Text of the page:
LISTEN! (To Be Heard)Oct 29, 2020
NOTICE: This post is an edited transcript of the video presentation above. Because this is an edited transcript, it’s going to come across as very conversational.
The grammar might be off, as well, because the spoken word comes across VERY differently in writing than it does when we’re hearing it. I’ve done my best to edit the transcript and make it more readable,…but if you really want the full effect, you should watch the video above.
Several years ago, I was sitting in a staff meeting as my department head stood up to speak. He was not yelling; he wasn't screaming. He was actually very measured in his tone, and he was also the junior Colonel on the staff.
But everybody listened from the three-star general on down.
Everybody paid attention to what he said.
And, what he said was on point, it was on target. It had value.
And I thought that's why everyone listened to him.
I believe that's a big part of it, but as I've been kind of looking at what's going on in the world, where there are so many people screaming from the rooftops, “Here’s what I have to say.”
And nobody wants to listen.
As I thought about that incident, I realized the reason people listened to him, the reason people stopped and paid attention to what he had to say, gave it thoughtful consideration, was because he had earned the right, not just to speak.
He had earned the right to be heard.
He had earned the right to have them give him their attention.
So many times we think we have earned the right to tell somebody something because of our experience.
I agree; that's true.
Experience often gives us the authority.
It gives us the ability to tell somebody, “Here is a good answer,” but it doesn't grant us access to them.
It doesn't grant us access to their head or their heart, or even it doesn't grant us access to their attention, because we haven't earned that.
As I listen to all this cacophony of stuff, it’s just everybody screaming louder and louder and louder in the hope that, somehow, their voice will be heard.
Most people not taking the time to do the one thing that will gain them access.
And that's why I put together this post, because I think as veterans, this is a particular challenge for us because in order to be heard, we have to earn the right.
And in order to earn the right,
the first thing we have to do is LISTEN!
We have to listen to be heard.
So many times, whether it's dealing with a dealing with your spouse or child or your kids, or a coworker or a boss or subordinate, we know the “right” answer.
We want to tell them what it is and they don't want to hear it.
They don't want to listen.
They do not want to take what we have, and bring it in, because we haven't earned the right.
We haven't gained access to them.
There are some things that we can do ahead of time in order to do that.
First off, we need to listen, and here's how it kind of breaks down for me.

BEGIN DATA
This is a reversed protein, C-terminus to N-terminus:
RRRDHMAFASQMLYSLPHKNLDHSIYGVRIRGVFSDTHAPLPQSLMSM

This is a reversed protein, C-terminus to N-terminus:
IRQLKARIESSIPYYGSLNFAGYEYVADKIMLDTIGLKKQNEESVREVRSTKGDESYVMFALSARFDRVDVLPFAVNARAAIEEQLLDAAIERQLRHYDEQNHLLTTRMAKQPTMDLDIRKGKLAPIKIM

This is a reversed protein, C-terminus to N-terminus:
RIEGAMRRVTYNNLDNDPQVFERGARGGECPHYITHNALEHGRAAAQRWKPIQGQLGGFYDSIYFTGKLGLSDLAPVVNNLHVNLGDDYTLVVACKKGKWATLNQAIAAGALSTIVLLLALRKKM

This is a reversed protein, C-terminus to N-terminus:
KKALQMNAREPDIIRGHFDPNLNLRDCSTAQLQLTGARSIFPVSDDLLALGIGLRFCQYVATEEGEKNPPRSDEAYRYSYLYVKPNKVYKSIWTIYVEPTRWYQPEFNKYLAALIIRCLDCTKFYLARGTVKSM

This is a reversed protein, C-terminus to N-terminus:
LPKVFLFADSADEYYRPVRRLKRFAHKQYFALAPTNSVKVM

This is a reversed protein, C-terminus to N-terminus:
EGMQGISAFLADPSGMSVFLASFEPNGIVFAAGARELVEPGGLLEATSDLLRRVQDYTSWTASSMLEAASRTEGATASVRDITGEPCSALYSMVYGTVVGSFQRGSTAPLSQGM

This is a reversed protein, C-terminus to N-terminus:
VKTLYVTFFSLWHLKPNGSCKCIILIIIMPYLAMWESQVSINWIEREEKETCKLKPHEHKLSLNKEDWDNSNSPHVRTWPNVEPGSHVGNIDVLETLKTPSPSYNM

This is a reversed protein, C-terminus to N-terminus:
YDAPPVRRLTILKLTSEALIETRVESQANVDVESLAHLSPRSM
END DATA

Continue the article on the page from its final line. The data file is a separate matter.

The first thing we gotta do is LOOK at them. And I don't mean just point our eyeballs in their direction, and then mentally head off to The Bahamas.
I mean, look at them, observe,
What are they saying?
What are they not saying?
What's their body language telling us; what is it not telling us?
Are they smiling? Are they unhappy?
Those kinds of things. Everyone says, “Oh, women have great intuition.”
But, it's because they take all this information in. As guys we don’t. We may have situational awareness, but often when it comes to the people that are closest to us, that matter the most to us, we think, “I know, I know what they're thinking.”
We don't know what they're thinking.
We don't know what they're thinking at this very moment.
We can only begin to get some sense of it by taking the time to look, to bring our attention, to focus and really engage with them in that moment.
And you can tell when someone's doing that. I can tell when someone's looking at me, when they're not just pointed in my general direction; when they've actually focused on me.
So we've talked about, Look It's more than just the physical action of having them in my field of view, it's also an act of observing because we have a huge amount of unused capacity in our mind.
When people are speaking, we can process information so much faster than people can actually deliver it to us through the spoken word. Why not use that excess capacity to fill out the picture, to actually look at the person?
Which means we have to do something else — we have to INTERRUPT.
We have to interrupt ourselves.
We have to interrupt all of those additional thoughts that go on in our head.
All those thoughts that want to take off in a different direction, or that cause us to jump to a conclusion, “Oh, I know what the answer to that is.”
This was one of the big challenges I had as a Dale Carnegie trainer. I had all of these other thoughts going through my head,
“Here's, what's coming up next.”
“This is what we've got to do.”
“That's a great point there.”
I finally realized I was much more impactful, I earned greater access to their heart, by making sure that I interrupted all that other stuff, interrupted, everything that wanted to come in from the outside, so I could